• Mike Heroux of Sandia National Labs on “Preparing for Next Generation HPC using Miniapps”

A demonstration station in the booth will feature interactive programs. These will include

  • An Interactive History: Supercomputing at Los Alamos National Laboratory, which traces computing at the New Mexico lab from 1943 to the present.
  • The MyESnet Portal, which visualizes the real-time data traffic flowing in and out of all of the Department of Energy science laboratories, as well as traffic activity associated with the National Energy Research Scientific Computing Center and the Argonne and Oak Ridge Leadership Computing Facilities.
  • The Stack Trace Analysis Tool (STAT), a highly scalable, lightweight debugger for parallel applications developed as a collaboration between the Lawrence Livermore National Laboratory, the University of Wisconsin, and the University of New Mexico.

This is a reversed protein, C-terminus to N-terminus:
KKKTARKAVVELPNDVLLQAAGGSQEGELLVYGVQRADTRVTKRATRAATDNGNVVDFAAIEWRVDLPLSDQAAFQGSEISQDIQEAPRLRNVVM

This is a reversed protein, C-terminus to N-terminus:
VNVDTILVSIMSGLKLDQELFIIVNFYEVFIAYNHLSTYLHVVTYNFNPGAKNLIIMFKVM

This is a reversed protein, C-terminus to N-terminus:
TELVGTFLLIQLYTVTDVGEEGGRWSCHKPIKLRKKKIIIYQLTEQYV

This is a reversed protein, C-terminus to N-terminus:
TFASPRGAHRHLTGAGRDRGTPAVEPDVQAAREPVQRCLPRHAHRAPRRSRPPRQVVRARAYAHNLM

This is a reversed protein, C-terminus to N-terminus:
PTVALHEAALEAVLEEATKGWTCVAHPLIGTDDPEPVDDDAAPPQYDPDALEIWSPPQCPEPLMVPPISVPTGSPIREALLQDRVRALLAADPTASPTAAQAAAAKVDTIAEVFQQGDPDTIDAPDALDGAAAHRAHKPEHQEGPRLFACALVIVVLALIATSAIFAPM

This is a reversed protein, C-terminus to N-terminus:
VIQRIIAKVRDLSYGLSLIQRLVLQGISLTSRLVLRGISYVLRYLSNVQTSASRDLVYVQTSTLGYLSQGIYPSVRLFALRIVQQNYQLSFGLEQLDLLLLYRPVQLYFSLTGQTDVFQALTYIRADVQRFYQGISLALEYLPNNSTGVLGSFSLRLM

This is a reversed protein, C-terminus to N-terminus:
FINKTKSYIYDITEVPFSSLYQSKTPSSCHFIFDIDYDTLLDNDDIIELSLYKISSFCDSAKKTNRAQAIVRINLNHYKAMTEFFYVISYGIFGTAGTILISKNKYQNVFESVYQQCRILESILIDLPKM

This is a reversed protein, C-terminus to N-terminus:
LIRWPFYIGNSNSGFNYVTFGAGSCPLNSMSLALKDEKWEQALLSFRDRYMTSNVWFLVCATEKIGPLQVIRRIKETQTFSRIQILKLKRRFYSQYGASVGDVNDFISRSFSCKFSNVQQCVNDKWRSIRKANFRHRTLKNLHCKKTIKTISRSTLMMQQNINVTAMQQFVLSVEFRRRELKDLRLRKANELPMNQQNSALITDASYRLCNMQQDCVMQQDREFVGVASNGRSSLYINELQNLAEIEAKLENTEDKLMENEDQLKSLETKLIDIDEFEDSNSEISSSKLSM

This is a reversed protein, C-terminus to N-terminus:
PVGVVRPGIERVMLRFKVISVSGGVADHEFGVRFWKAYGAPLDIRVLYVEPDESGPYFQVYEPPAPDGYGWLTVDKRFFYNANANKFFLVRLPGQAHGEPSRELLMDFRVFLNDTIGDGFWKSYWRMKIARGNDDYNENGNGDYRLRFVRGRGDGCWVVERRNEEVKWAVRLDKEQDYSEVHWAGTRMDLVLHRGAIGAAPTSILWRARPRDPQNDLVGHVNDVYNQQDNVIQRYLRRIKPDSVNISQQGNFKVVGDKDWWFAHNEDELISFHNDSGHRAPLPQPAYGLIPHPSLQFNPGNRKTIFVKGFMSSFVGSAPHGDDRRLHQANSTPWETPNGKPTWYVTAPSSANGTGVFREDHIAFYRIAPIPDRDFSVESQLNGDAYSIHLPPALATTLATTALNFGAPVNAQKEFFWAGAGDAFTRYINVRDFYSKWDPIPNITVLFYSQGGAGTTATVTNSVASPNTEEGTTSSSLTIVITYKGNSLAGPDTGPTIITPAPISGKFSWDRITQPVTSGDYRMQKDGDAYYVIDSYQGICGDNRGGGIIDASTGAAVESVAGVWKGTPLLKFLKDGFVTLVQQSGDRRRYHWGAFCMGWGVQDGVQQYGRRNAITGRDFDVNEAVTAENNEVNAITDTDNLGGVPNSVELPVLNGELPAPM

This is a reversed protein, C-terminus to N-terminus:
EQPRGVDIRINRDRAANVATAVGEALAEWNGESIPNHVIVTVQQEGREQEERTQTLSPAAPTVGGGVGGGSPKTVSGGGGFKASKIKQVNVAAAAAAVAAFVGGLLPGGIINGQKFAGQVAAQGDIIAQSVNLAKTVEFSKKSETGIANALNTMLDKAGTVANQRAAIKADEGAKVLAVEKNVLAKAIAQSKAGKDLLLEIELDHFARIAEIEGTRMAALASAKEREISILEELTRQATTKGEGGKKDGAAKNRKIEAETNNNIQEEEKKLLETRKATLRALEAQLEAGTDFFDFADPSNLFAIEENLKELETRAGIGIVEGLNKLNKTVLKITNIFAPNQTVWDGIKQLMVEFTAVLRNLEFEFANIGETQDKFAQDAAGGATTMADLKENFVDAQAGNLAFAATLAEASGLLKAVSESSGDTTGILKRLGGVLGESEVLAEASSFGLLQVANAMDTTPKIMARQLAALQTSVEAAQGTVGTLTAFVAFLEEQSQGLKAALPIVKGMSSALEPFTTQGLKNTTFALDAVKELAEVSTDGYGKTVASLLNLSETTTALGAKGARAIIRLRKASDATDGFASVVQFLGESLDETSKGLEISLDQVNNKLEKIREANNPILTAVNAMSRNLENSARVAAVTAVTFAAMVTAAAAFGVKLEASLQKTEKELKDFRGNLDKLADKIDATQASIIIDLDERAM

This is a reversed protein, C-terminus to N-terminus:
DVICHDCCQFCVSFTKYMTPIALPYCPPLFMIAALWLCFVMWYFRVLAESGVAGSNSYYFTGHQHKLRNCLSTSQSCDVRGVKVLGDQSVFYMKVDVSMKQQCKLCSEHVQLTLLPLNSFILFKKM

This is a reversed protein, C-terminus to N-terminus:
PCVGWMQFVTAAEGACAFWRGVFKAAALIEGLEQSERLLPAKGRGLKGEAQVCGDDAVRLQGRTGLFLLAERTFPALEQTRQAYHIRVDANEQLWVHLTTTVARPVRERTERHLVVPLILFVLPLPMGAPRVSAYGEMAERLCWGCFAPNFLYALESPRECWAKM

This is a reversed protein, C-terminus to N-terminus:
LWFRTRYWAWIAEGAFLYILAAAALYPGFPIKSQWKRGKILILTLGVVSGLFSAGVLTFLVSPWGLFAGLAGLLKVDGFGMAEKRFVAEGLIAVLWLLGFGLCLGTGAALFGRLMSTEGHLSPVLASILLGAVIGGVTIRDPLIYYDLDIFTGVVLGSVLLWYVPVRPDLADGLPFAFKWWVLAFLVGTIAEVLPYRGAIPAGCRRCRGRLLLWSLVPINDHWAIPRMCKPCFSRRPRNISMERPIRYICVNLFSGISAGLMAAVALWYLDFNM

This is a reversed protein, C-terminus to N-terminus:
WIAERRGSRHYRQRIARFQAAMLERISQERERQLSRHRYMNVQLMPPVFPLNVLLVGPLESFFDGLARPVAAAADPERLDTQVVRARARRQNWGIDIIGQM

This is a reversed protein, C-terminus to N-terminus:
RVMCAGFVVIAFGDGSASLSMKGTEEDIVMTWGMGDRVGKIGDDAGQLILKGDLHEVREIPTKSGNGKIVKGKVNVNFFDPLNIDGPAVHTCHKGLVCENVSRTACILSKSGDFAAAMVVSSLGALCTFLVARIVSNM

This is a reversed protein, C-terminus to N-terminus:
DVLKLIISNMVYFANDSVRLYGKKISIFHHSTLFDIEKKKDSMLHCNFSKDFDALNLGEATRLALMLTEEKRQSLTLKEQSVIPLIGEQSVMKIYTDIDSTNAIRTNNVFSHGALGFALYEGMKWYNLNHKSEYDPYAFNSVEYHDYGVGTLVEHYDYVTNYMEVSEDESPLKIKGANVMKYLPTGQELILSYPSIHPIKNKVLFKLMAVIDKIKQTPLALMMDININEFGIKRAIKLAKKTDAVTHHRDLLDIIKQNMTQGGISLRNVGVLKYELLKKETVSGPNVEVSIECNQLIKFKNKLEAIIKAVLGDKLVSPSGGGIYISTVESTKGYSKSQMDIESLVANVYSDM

• The staff of ESnet, DOE’s 100 Gbps science network, will host a roundtable discussion on “The Science DMZ: A Network Design Pattern for Data-Intensive Science.”

The DOE Office of Science will be represented by

  • Ames Laboratory
  • Argonne National Laboratory
  • Brookhaven National Laboratory
  • Lawrence Berkeley National Laboratory
  • Oak Ridge National Laboratory
  • Pacific Northwest National Laboratory
  • Fermi National Accelerator Laboratory
  • SLAC National Accelerator Laboratory
  • Princeton Plasma Physics Laboratory
  • Thomas Jefferson National Accelerator Facility.
  • The National Nuclear Security Administration will be represented by
  • Lawrence Livermore National Laboratory
  • Los Alamos National Laboratory
  • Sandia National Laboratory

In addition, the Office of Energy Efficiency and Renewable Energy will be represented by the National Renewable Energy Laboratory; the Office of Environmental Management by Savannah River National Laboratory and the Office of Nuclear Energy by Idaho National Laboratory.